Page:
Both of the above smart devices typically rely on a local mesh network, typically WiFi, which then uplinks data to a centralized location via mobile Internet. However, there has been a lot of recent research (with some development) on sensors that communicate directly via mobile Internet. Given the water crisis in California, one of the most interesting pieces of research I have seen involves irrigation systems that are sensor-controlled. Most irrigation systems today operate on timers, and the amount of water used isn’t an exact match for what is actually needed. So, most farmers over-water or under-water their crops (typically the former), which isn’t good for either the crops or the water supply. However, given the vast distances, mesh networks don’t make a lot of sense. These devices, along with other smart devices such as pH monitoring, can literally be “planted” along with crops. The power source? Often solar. In the case of irrigation, the amount of water sprayed can be precisely correct for the exact soil moisture level, leading to both higher crop yields and lower water usage. How can we continue to feed a rapidly expanding human population? Technologies like these will go a long way toward doing so, and they’re all enabled by telecommunications.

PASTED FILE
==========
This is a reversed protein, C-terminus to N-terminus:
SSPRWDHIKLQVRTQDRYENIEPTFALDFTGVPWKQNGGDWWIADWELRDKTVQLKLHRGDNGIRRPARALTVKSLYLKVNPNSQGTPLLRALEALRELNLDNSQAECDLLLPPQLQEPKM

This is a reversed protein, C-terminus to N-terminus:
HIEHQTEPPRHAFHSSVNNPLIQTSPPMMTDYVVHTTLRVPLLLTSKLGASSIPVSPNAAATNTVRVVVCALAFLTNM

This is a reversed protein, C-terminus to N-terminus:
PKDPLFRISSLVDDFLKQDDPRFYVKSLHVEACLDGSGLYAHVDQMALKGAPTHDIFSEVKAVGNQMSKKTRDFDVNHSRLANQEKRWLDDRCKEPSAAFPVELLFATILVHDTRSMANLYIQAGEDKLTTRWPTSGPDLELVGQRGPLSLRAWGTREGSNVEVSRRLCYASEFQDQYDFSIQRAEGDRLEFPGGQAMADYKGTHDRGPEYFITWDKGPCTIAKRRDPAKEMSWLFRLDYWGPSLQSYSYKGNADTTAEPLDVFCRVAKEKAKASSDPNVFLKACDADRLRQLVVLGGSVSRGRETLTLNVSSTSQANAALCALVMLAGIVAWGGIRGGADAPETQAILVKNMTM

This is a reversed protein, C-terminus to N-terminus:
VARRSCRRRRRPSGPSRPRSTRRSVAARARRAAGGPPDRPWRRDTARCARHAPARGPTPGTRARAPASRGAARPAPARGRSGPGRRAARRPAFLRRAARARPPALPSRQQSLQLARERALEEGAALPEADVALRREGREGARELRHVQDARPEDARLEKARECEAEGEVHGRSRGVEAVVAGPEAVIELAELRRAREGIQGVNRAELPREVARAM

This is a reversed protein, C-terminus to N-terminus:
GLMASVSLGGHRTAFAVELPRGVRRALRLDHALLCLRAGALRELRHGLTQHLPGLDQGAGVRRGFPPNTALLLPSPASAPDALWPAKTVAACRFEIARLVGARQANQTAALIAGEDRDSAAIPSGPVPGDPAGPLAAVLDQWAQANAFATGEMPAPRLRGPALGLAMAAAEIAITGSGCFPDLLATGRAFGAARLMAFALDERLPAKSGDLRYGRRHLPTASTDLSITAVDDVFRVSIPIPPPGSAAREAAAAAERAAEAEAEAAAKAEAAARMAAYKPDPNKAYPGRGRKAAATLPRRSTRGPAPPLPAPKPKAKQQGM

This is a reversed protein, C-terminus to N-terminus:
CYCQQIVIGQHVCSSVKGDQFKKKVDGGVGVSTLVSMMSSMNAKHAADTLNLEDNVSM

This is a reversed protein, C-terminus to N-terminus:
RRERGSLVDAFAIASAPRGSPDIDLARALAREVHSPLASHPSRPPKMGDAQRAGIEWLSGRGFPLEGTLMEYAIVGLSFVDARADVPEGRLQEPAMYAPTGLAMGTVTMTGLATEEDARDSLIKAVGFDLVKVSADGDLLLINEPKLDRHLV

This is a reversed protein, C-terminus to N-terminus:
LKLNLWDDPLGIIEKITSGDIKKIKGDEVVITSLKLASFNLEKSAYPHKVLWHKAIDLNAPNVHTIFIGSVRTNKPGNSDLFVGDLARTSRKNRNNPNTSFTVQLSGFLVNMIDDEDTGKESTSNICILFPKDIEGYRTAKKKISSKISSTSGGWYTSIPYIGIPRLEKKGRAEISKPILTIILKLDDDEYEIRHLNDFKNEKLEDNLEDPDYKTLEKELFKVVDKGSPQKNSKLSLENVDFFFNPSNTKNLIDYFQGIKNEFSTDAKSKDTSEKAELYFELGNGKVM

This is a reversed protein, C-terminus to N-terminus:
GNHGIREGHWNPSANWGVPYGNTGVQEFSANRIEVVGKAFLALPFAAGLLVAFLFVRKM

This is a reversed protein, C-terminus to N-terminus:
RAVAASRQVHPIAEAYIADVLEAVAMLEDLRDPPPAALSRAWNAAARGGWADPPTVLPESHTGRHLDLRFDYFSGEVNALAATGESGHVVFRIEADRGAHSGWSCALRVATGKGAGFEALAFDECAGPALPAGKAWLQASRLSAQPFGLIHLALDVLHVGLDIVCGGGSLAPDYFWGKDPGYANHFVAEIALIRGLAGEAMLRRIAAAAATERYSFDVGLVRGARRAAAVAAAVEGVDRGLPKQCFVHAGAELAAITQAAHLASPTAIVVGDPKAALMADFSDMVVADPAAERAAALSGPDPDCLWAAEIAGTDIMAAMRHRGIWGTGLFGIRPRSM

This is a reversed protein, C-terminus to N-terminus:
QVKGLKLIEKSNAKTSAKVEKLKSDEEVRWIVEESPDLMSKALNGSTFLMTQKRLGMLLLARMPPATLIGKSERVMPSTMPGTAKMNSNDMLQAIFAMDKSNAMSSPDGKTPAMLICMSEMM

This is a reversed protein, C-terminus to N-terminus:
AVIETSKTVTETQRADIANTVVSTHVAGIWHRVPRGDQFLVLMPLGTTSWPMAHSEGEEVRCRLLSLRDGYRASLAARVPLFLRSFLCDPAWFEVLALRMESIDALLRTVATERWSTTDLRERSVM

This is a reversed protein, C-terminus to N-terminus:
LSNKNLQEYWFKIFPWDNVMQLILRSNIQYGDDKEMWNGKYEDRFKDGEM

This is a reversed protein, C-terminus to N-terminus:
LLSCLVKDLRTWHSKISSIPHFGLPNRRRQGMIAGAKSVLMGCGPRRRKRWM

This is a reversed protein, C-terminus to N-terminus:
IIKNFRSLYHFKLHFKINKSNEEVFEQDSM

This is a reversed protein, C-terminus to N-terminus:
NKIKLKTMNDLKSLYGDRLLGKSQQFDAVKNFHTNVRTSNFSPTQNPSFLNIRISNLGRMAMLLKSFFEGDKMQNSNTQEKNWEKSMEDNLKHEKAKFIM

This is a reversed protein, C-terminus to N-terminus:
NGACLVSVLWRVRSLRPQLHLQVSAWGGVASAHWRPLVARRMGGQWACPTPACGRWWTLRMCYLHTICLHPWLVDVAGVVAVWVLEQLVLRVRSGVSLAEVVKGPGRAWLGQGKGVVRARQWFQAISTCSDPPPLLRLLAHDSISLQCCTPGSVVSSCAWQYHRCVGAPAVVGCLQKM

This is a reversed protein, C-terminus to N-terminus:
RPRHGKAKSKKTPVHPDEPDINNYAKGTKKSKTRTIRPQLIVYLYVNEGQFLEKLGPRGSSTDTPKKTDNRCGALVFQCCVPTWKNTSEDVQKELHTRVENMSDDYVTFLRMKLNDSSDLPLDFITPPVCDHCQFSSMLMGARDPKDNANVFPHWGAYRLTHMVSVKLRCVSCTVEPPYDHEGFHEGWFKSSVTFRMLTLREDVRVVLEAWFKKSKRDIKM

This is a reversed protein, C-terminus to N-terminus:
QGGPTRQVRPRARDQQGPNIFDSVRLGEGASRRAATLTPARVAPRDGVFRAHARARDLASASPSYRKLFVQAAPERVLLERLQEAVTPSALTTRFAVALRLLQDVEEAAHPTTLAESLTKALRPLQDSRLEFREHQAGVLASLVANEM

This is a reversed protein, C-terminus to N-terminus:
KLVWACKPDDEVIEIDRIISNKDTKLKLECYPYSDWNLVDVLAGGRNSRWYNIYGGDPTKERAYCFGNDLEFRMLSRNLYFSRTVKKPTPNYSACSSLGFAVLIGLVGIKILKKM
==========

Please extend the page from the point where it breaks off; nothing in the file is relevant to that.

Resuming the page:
And with that, it’s time for me to finish eating this turkey sandwich. Hope you had a happy Thanksgiving, and best wishes for the new year! The world only gets more exciting every day.


https://www.youtube.com/watch?feature=player_detailpage&v=qTqi9xnMf3U – A Smart Meter video from BC Hydro, which provides a good overview of the features and services brought by smart meters.

http://www.bchydro.com/energy-in-bc/projects/smart_metering_infrastructure_program.html?WT.mc_id=rd_smartmeters – Excellent FAQ and information from BC Hydro which in particular describes the science of smart meters. Designed for the tinfoil hat crowd.

http://www.cityofgreensburg.com/MiNet.pdf – Excellent technical whitepaper on Mueller Systems smart meters.

http://www.kongskilde.com/Agriculture/Grain/SensSeed/SensSeed/Wireless%20sensor%20system# -Many technical whitepapers, along with sales brochures, for the Kongskilde agricultural sensor system.

http://ijarcsms.com/docs/paper/volume2/issue1/V2I1-0007.pdf – Detailed academic paper describing a prototype GPRS-based sensor network for irrigation.